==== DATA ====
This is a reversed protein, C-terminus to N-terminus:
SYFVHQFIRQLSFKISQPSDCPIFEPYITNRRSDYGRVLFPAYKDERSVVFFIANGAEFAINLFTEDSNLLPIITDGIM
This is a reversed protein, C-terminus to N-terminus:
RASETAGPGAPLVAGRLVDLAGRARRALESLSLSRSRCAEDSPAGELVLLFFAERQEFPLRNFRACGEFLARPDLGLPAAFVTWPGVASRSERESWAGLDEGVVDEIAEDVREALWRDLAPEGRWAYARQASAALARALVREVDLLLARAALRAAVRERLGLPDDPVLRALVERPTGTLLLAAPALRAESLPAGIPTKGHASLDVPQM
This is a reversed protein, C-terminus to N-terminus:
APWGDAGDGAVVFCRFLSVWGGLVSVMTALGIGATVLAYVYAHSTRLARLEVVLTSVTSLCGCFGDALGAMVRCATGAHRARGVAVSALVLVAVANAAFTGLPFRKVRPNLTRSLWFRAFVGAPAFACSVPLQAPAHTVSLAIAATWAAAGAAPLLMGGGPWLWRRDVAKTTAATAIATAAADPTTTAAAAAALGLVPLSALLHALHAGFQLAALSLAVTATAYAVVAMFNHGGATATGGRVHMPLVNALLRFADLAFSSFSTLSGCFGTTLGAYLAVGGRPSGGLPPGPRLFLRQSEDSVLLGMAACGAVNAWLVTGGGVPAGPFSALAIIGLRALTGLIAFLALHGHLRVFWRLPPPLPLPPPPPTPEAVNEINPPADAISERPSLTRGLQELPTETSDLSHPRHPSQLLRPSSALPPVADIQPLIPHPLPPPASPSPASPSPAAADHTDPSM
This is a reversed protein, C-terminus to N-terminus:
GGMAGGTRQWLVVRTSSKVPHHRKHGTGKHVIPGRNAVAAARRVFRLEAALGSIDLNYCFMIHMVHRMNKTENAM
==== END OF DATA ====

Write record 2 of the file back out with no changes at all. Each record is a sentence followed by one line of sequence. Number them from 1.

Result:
This is a reversed protein, C-terminus to N-terminus:
RASETAGPGAPLVAGRLVDLAGRARRALESLSLSRSRCAEDSPAGELVLLFFAERQEFPLRNFRACGEFLARPDLGLPAAFVTWPGVASRSERESWAGLDEGVVDEIAEDVREALWRDLAPEGRWAYARQASAALARALVREVDLLLARAALRAAVRERLGLPDDPVLRALVERPTGTLLLAAPALRAESLPAGIPTKGHASLDVPQM